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Purple tomatillo in the GardenTags plant encyclopedia

Physalis ixocarpa syn. P. philadelphica

 

Purple tomatillo

The Physalis genus contains annuals, both hardy and tender and herbaceous perennials. As well as adding colour to an informal border, the fruits retain their colour when dried for winter floral arrangements. Plant in a sunny site in any soil and to contain the roots, it is best to plant in a large pot, buried in the ground. The tomatillo (Physalis philadelphica), also known as the Mexican husk tomato, is a plant bearing small, spherical and green or green-purple fruit. Tomatillo plants are highly self-incompatible, and two or more plants are needed for proper pollination. Thus, isolated tomatillo plants rarely set fruit.

 
plant Features
  • Purple tomatillo likes full sun to partial shade

    Full sun to partial shade

  • Purple tomatillo likes very little water

    Very little water

  • Purple tomatillo is full frost hardy: 5f (-15°c)

    Full Frost Hardy: 5F (-15°C)

  • Purple tomatillo likes free draining

    Free draining

 
plant information

Common name

Purple tomatillo

Latin name

Physalis ixocarpa syn. P. philadelphica

type

Herbaceous Perennials

family

Solanaceae

ph

5.6 - 7.8 Acid - Neutral

  • Light

    Purple tomatillo likes full sun to partial shade

    Full sun to partial shade

  • Frost

    Purple tomatillo is full frost hardy: 5f (-15°c)

    Full Frost Hardy: 5F (-15°C)

  • Soil

    Purple tomatillo likes free draining

    Free draining

  • Water

    Purple tomatillo likes very little water

    Very little water

Plant & bloom calendar

  •  
    Best time to plant
  •  
    When the plant will bloom
  •  
    When to harvest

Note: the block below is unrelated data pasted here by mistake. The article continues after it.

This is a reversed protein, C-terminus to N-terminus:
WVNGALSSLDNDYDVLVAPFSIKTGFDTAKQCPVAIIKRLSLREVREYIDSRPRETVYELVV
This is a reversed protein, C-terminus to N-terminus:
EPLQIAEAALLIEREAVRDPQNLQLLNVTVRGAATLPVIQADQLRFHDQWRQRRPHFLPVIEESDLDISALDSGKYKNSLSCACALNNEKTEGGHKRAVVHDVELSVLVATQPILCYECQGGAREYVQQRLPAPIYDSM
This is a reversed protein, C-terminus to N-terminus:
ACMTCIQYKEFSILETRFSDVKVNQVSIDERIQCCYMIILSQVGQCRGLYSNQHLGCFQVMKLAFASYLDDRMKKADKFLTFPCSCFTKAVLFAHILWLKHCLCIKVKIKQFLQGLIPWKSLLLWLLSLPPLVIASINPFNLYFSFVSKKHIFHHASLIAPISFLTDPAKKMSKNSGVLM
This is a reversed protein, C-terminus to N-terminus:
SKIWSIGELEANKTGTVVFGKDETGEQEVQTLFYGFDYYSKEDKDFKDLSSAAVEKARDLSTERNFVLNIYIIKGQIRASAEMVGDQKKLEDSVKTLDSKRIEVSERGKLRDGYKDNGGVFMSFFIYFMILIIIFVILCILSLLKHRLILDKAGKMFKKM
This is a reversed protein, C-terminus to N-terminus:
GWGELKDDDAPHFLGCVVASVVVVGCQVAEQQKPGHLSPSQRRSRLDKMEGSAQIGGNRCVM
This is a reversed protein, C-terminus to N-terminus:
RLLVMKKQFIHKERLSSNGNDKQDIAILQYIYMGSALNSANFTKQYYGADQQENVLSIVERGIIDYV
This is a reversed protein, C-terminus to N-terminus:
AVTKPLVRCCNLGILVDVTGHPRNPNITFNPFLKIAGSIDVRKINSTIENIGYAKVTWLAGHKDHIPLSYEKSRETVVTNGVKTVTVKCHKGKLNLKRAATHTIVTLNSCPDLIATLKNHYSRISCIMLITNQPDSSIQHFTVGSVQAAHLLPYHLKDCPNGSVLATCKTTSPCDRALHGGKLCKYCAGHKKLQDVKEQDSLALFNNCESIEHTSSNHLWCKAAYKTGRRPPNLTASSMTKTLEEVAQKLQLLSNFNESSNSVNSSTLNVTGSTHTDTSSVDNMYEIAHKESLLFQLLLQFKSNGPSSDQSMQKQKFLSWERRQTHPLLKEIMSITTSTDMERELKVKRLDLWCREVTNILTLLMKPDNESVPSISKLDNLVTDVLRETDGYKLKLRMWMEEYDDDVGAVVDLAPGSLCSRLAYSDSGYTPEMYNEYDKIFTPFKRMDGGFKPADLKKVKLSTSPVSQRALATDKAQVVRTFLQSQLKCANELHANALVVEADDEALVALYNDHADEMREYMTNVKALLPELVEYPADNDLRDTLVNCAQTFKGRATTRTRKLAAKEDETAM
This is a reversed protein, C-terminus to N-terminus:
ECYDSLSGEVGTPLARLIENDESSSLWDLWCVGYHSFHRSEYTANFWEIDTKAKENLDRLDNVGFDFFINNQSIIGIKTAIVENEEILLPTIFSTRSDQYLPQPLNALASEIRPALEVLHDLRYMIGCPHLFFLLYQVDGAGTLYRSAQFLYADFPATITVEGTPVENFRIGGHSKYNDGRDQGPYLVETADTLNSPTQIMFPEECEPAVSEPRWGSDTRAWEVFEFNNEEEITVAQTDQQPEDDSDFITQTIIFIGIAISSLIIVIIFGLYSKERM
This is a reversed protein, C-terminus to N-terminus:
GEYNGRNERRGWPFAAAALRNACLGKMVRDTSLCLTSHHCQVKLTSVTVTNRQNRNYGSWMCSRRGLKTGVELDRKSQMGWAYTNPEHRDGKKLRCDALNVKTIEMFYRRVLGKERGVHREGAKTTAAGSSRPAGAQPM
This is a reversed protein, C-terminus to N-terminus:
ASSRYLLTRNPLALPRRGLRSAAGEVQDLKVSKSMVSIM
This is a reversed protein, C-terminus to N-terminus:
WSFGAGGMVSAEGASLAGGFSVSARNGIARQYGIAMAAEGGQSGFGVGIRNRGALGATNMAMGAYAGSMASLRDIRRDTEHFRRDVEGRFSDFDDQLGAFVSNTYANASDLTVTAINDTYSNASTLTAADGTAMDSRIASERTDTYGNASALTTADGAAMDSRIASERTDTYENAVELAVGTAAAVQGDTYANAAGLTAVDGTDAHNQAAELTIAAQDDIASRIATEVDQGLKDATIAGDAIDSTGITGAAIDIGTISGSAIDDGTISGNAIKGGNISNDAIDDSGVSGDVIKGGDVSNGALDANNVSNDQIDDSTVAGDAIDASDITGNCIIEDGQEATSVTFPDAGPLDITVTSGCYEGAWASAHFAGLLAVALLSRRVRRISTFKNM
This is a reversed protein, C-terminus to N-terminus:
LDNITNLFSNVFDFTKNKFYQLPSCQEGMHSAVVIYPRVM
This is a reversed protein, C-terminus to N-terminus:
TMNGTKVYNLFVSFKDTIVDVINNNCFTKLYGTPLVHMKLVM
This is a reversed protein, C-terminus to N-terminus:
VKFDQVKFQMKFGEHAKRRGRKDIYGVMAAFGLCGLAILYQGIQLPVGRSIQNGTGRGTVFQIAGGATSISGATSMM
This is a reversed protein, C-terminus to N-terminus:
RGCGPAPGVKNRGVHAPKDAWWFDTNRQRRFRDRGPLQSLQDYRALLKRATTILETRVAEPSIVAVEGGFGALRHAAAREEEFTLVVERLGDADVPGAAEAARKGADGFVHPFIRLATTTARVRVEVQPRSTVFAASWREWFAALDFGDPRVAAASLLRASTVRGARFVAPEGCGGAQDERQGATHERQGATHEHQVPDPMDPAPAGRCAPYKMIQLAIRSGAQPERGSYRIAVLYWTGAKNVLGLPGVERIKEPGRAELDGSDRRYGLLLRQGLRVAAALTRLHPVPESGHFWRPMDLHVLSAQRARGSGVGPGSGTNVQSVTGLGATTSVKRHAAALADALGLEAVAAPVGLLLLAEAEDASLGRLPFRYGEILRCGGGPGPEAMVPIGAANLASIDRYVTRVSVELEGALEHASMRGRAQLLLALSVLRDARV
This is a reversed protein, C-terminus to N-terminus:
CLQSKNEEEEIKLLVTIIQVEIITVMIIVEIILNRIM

full grown dimensions

The size of a fully grown Purple tomatillo is 0.45meters x 0.70meters 0.45 M 0.70 M

Physalis ixocarpa syn. P. philadelphica

The Physalis genus contains annuals, both hardy and tender and herbaceous perennials. As well as adding colour to an informal border, the fruits retain their colour when dried for winter floral arrangements. Plant in a sunny site in any soil and to contain the roots, it is best to plant in a large pot, buried in the ground. The tomatillo (Physalis philadelphica), also known as the Mexican husk tomato, is a plant bearing small, spherical and green or green-purple fruit. Tomatillo plants are highly self-incompatible, and two or more plants are needed for proper pollination. Thus, isolated tomatillo plants rarely set fruit.


Propagation by Seed

From Mid Spring TO Mid Spring

Fill a seed tray with seed compost, water and allow to drain. Sprinkle seeds over the surface and do not cover, as they need light to germinate.They also need heat - around 70 - 75 deg.F. Put tray in a clear polythene bag and place on a windowsill. When seedlings show remove plastic bag. When the second pair of leaves appear on the seedlings thin out to 50 mm spacing by removing the weakest looking plants. After 2 or 3 weeks and when danger of frost has passed plants can then be planted outside into required position.

 

Flowering

From Mid Summer TO Mid Summer

Tiny, creamy-white flowers from mid-summer followed by bright orange-scarlet berries enclosed by papery, red lanterns. Chinese lanterns are perfect for providing autumn interest in well-drained areas of the garden. The papery lanterns make wonderful dried flower arrangements.

 

Planting

From Early Spring TO Mid Spring

Plant container plants in a sunny or partially shaded position in any well drained soil. To prevent them from becoming invasive try cutting a slit trench around the crown of the plant with a spade each autumn.

 

Propagation by division

From Early Spring TO Mid Spring

To check the spread of underground stems cut the area round the crown of the plant with a spade each autumn. Lift and divide congested colonies in spring. Using a fork dig up plant, try to keep the root ball as complete as possible. Split the root ball at the centre with a sharp knife or a spade. Replant the plants to the same depth as the original and keep well watered until established.

 
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